“I think that the future of music is definitely going to be formed by myself and other artists in my generation.”
Check out the interview with MC Buddha exclusively on Skilly Magazine Online.
Skilly: How were you able to start your journey in the entertainment business? Where did this all start?
MC Buddha: I have always wanted to be a rapper/hip hop artist and I always knew that I would; it just felt like destiny, besides being financially free it is my biggest passion and dream. I created my two first tracks “End All” and “Buddha Fest” with Drew Shelby my junior year of high school; they went surprisingly well for $60. I didn’t start working on my Buddha Verse mixtape until two years later when I was 18 and the rest is history.
What are some of the creative ways you use to promote your music?
I use all of the normal outlets, but I didn’t start promoting my music heavily until this year. I share my work on Soundcloud, Facebook, YouTube, and recently I started doing live performances. I’m also working to start getting radio spins with stations that don’t mind such explicit content that’s found in the majority of my art.
What is the greatest challenge you face in today’s entertainment business? How do you overcome them?
The challenge I face is that a lot of mainstream music today is simple and the hooks usually require no hard thought. My songs have complicated connections and in depth meanings. My objective to overcoming this is by creating singles that could go mainstream and then having the fans buy the album which has all of my work in it.
How is the music scene like in your hometown? What do you like about it and what don’t you like?
I went to high school only an hour away in Marble Falls. I say Austin because no one who is has not lived in central Texas won’t know where the hell I’m talking about. Austin’s scene if very saturated with new artists practically everywhere you look, it makes it an extremely competitive environment. I am lucky however that it’s the music capital.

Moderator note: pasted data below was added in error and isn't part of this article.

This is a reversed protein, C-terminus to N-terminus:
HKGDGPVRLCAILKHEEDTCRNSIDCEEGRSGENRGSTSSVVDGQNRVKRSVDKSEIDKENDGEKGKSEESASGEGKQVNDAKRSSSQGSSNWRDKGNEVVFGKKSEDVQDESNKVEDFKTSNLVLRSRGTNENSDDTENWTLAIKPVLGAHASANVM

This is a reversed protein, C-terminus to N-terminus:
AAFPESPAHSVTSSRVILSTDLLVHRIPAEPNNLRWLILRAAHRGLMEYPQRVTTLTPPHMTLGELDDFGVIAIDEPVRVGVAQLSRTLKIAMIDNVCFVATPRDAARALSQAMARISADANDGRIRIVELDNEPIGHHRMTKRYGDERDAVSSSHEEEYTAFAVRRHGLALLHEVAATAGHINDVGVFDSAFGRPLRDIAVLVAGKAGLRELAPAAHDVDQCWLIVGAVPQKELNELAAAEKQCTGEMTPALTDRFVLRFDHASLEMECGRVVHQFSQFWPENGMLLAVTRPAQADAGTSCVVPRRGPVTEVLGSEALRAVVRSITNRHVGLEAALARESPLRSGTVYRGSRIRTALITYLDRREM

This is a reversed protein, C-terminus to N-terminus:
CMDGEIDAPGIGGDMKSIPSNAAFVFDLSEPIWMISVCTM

Where do you think the future of music is going to be? How do you feel artists can be more a part of it?
I think that the future of music is definitely going to be formed by myself and other artists in my generation. If the future of music has anything to do with me, it will be changed forever by stepping forward into a culture where race and vocabulary stops having a negative overtone.
What advice can you give to other upcoming artists and musicians trying to achieve success?
Never give up. If you got a goal stick with it, Grind and grind and grind, Do you and don’t let fear control you. All growth happens outside of your comfort zone. Find a way to make a lot of money to fund your own career instead of relying on being signed.
What inspires you to write your next song?
Everything from the wind to a feeling, a conversation, another song, being high, and every experience imaginable creates inspiration for new material.
What are the steps you take to make a song?
Weed and other substances are usually included in the song making process. I write lyrics and record them to a track that matches or I find a great track and then write lyrics to it. After that I record and master filling in the spaces with vocal effects and ad libs. Every piece of music that I have usually starts with me writing the hook first.
What do you think makes a great song?
I think a great song is not only something that sounds good, but also one that has in depth meanings. I believe that out of all my music every single person can relate to at least one or two bars. When I go back and think of where I was and what was happening and what state of mind I was in when I wrote the lyrics, it’s really something special.
Where can we connect with you? Can you give us your social media links and where we can contact you?